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GCSE: People in Business

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What happens during the recruitment process?

  1. 1 Once a business is aware it has a vacancy, the first stage is to prepare a job description which lists all the tasks, duties and responsibilities of the jobholder.
  2. 2 The next stage is to prepare a person specification which details the knowledge, skills, attitude, qualifications and experience of the successful applicant. They will be categorised as essential qualities which an applicant must have and desirable qualities which are preferable.
  3. 3 Now the business will advertise for applicants. This can be in a local or national paper, web site, newsagent’s window or anywhere the business thinks it will attract the most suitable applicants.
  4. 4 People will apply using an application form or with a CV. A shortlist of suitable applicants will be drawn up by comparing them against the person specification. They are then usually invited for selection, which may consist of interviews and test.
  5. 5 A common mistake for students is to think that the process begins with the advert. A company will only advertise for staff once they are sure about the job and the kind of person they want for it. Otherwise, they will be unsure what they are looking for with the advert.

Business organisation

  1. 1 A small business can have all employees reporting directly to the manager as it is small enough for the manager to know what is going on.
  2. 2 As a business gets bigger it will need to have more structure and more than one level of boss, so a manager may have staff reporting to them who have more staff reporting to them. This is known as a hierarchical structure.
  3. 3 A hierarchy must have managers with different responsibilities. These will often relate to the many different functions of the business e.g. marketing, sales, finance, production, purchasing etc.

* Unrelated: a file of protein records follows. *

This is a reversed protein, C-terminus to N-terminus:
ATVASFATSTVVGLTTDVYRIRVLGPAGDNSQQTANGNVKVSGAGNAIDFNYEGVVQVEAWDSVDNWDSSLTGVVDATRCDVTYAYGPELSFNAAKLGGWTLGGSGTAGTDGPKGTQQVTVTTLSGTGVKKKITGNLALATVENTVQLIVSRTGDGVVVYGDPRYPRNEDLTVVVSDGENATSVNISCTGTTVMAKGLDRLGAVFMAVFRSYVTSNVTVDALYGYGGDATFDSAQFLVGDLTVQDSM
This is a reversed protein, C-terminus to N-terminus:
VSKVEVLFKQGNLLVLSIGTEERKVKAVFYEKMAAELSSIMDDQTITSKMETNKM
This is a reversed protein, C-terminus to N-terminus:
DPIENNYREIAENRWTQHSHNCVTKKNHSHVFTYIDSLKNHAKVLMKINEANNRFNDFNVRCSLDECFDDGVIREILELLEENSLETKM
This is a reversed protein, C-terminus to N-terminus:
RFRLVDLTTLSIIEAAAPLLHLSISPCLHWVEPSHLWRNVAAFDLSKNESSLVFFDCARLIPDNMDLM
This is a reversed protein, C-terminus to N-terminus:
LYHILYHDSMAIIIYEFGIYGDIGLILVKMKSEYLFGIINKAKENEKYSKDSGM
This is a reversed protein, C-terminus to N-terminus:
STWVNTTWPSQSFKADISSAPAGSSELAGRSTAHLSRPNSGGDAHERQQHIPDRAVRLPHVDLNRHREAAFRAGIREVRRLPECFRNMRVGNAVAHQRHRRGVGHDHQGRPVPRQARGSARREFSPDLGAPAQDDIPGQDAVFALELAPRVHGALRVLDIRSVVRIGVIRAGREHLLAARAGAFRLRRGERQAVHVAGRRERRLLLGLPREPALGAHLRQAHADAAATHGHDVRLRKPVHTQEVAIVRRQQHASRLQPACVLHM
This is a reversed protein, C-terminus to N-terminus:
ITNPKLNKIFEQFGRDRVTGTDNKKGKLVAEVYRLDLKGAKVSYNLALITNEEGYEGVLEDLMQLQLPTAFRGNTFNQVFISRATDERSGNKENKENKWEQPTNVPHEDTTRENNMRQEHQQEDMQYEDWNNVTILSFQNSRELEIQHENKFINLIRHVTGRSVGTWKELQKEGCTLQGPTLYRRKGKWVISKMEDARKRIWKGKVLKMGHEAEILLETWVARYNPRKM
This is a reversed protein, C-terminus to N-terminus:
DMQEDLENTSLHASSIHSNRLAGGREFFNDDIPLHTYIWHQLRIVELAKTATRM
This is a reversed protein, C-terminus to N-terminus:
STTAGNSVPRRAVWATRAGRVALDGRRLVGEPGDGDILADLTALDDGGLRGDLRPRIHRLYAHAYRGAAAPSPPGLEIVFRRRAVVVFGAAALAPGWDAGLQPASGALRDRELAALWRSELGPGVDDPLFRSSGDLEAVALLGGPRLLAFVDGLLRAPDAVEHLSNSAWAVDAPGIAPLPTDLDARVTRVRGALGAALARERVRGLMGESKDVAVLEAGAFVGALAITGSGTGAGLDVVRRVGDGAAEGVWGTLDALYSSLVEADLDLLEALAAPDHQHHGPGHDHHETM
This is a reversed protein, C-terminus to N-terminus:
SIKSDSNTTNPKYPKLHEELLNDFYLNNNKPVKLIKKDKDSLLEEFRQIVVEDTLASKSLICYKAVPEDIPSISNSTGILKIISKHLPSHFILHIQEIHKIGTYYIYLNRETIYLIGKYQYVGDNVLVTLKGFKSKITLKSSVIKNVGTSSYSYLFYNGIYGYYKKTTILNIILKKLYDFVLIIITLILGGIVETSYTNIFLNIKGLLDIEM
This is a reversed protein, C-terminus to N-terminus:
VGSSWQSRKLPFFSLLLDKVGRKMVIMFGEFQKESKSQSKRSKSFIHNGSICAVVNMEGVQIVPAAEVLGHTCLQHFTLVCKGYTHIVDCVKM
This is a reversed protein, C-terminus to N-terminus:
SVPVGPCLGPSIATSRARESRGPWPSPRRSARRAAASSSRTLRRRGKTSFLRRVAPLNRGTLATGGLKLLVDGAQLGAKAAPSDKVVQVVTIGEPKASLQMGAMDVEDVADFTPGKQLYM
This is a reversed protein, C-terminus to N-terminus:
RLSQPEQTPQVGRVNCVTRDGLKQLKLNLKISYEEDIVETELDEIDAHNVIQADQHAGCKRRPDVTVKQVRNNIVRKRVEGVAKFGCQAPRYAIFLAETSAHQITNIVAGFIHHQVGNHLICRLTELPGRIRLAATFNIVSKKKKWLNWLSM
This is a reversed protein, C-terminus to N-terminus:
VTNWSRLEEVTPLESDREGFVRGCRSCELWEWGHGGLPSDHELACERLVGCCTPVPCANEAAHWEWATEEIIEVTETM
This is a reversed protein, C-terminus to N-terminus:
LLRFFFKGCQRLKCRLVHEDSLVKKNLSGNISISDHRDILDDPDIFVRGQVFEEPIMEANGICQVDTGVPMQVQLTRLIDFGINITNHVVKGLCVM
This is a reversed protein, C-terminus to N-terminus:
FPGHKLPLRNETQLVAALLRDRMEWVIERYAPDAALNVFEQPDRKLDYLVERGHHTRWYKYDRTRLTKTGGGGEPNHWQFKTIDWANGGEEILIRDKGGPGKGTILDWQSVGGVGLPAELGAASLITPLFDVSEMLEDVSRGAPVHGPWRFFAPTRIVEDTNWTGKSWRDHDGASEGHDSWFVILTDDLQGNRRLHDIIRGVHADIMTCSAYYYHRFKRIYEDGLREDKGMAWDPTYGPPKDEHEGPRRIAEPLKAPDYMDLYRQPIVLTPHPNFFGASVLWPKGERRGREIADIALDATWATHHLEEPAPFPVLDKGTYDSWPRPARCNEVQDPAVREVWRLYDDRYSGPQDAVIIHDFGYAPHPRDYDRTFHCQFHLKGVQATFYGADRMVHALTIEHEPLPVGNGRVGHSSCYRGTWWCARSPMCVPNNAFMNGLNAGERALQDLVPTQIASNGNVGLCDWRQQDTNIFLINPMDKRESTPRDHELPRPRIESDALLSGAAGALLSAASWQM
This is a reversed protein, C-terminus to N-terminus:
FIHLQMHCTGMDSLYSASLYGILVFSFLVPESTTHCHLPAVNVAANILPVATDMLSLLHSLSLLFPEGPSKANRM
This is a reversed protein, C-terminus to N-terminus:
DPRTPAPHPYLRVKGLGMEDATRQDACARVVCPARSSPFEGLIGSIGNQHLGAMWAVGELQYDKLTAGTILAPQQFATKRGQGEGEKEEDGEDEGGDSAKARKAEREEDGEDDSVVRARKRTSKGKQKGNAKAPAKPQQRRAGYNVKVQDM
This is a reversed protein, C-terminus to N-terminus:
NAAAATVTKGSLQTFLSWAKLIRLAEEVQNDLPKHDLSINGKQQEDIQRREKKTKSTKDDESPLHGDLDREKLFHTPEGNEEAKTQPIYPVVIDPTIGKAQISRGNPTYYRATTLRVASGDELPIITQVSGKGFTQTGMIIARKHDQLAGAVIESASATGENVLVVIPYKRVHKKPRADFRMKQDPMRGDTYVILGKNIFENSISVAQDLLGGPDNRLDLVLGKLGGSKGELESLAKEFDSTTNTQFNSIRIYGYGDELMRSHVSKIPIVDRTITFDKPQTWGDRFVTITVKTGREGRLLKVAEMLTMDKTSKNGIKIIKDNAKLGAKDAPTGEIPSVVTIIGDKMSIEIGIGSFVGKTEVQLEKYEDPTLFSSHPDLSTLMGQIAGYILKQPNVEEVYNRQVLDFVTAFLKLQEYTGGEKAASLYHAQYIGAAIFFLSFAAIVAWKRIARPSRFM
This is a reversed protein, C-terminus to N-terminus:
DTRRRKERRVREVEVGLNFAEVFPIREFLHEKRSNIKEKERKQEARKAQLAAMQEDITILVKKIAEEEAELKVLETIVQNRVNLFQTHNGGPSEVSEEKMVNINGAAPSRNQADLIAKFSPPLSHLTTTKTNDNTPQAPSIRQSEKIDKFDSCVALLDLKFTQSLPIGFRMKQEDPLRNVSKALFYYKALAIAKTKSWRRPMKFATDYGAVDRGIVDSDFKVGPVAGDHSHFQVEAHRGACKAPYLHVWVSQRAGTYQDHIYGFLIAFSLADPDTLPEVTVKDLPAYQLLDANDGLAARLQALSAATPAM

4. 4 A hierarchy allows a big business to be organised so that everyone knows their job and responsibilities are clear. It also provides a clear means for communication to flow through the business.
  5. 5 The trend is to have fewer managers so that managers have more staff reporting to them. Removing levels of managers is known as downsizing. Benefits of downsizing include more responsibility for more junior staff which should motivate them and less cost for the business as it employs fewer managers.

Key employment laws in the UK

  1. 1 Discrimination laws – It is illegal to discriminate against certain groups of people when recruiting and in day to day management of them. Specifically an employer cannot discriminate against employees on the grounds of gender, race, age and disability. It is of course acceptable to discriminate on the grounds of ability. Picking the most able person for a job is what the recruitment process is about.
  2. 2 Employment protection – An employee must be given a contract of employment. They are protected against unfair dismissal as it sets out the possible grounds for dismissal. An employer who disregards this after the first two years of employment can be sued for unfair dismissal.
  3. 3 Health and safety – An employer must provide a safe working environment and can be held responsible if it does not.
  4. 4 Minimum wage laws – The minimum that an employer can pay. It varies according to the age of the employee.
  5. 5 The working time directive – Employers cannot expect an employee to work for more than 48 hours in a week without their permission.

  1. Marked by a teacher

    How important are staff/management relations?

    5 star(s)

    Good staff/management relations lead to high morale amongst a workforce. A happy workforce is a more productive one. The employer will also find it easier to retain its employees. Poor relations can lead to an unhappy workforce and dissatisfied management which is likely to result in reduced productivity and the overall failure of the business. The interests of a company and the interests of it's workforce are often in conflict with each other. A number of practices must be in place in order to simultaneously satisfy the needs of both the business and of it's people.

    • Word count: 612
  2. Marked by a teacher

    McDonald's. What are the Management functions at McDonald's?

    5 star(s)

    It's clearly not a career for the faint-hearted - it's hard work and takes real commitment. But if you like plenty of responsibility, you'll find that McDonald's is your kind of company. In return for the commitment you bring, McDonald's will put you through a thorough training programme, renowned throughout the world as the best in the business... To join McDonald's as a Trainee Business Manager you'll need to be over 21 years of age with excellent people skills and plenty of drive and ambition. What are the Management functions at McDonald's include: Forecasting Forecasting is the process of predicting what will happen in the future i.e.